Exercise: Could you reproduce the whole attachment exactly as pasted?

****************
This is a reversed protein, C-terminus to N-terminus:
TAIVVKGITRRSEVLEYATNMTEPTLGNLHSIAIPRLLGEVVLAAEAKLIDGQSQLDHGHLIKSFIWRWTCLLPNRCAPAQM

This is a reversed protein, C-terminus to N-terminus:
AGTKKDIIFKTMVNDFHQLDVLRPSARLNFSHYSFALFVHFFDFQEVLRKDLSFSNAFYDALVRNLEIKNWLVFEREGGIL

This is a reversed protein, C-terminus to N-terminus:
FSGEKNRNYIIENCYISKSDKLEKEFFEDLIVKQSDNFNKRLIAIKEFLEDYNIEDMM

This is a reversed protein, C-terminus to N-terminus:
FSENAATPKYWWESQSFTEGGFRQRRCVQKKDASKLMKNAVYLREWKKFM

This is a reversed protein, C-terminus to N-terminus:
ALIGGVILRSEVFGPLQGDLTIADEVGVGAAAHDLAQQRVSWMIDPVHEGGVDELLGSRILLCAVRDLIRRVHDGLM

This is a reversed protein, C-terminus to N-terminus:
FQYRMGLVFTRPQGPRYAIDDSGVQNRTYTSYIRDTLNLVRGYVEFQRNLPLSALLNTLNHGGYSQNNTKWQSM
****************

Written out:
This is a reversed protein, C-terminus to N-terminus:
TAIVVKGITRRSEVLEYATNMTEPTLGNLHSIAIPRLLGEVVLAAEAKLIDGQSQLDHGHLIKSFIWRWTCLLPNRCAPAQM

This is a reversed protein, C-terminus to N-terminus:
AGTKKDIIFKTMVNDFHQLDVLRPSARLNFSHYSFALFVHFFDFQEVLRKDLSFSNAFYDALVRNLEIKNWLVFEREGGIL

This is a reversed protein, C-terminus to N-terminus:
FSGEKNRNYIIENCYISKSDKLEKEFFEDLIVKQSDNFNKRLIAIKEFLEDYNIEDMM

This is a reversed protein, C-terminus to N-terminus:
FSENAATPKYWWESQSFTEGGFRQRRCVQKKDASKLMKNAVYLREWKKFM

This is a reversed protein, C-terminus to N-terminus:
ALIGGVILRSEVFGPLQGDLTIADEVGVGAAAHDLAQQRVSWMIDPVHEGGVDELLGSRILLCAVRDLIRRVHDGLM

This is a reversed protein, C-terminus to N-terminus:
FQYRMGLVFTRPQGPRYAIDDSGVQNRTYTSYIRDTLNLVRGYVEFQRNLPLSALLNTLNHGGYSQNNTKWQSM